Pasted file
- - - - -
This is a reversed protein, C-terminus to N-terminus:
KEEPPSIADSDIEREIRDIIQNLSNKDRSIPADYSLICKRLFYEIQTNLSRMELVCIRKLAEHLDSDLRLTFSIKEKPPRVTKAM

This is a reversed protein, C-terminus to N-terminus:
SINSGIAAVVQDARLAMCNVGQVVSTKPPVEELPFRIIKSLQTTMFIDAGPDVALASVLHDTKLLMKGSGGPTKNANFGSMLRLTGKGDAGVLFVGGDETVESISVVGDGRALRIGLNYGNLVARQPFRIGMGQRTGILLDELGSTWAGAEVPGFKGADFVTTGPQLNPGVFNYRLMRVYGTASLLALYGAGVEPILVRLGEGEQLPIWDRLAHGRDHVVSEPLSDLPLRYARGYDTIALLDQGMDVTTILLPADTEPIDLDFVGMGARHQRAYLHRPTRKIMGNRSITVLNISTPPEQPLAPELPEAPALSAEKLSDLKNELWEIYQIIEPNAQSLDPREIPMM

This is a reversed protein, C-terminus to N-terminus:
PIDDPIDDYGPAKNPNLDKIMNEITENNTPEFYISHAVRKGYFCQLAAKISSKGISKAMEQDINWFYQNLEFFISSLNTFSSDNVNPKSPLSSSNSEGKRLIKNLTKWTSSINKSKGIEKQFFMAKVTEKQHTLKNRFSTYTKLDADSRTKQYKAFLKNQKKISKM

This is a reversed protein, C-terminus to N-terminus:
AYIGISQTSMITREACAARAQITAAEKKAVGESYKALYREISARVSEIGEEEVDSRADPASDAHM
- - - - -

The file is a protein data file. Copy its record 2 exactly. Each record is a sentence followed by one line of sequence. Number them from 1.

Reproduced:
This is a reversed protein, C-terminus to N-terminus:
SINSGIAAVVQDARLAMCNVGQVVSTKPPVEELPFRIIKSLQTTMFIDAGPDVALASVLHDTKLLMKGSGGPTKNANFGSMLRLTGKGDAGVLFVGGDETVESISVVGDGRALRIGLNYGNLVARQPFRIGMGQRTGILLDELGSTWAGAEVPGFKGADFVTTGPQLNPGVFNYRLMRVYGTASLLALYGAGVEPILVRLGEGEQLPIWDRLAHGRDHVVSEPLSDLPLRYARGYDTIALLDQGMDVTTILLPADTEPIDLDFVGMGARHQRAYLHRPTRKIMGNRSITVLNISTPPEQPLAPELPEAPALSAEKLSDLKNELWEIYQIIEPNAQSLDPREIPMM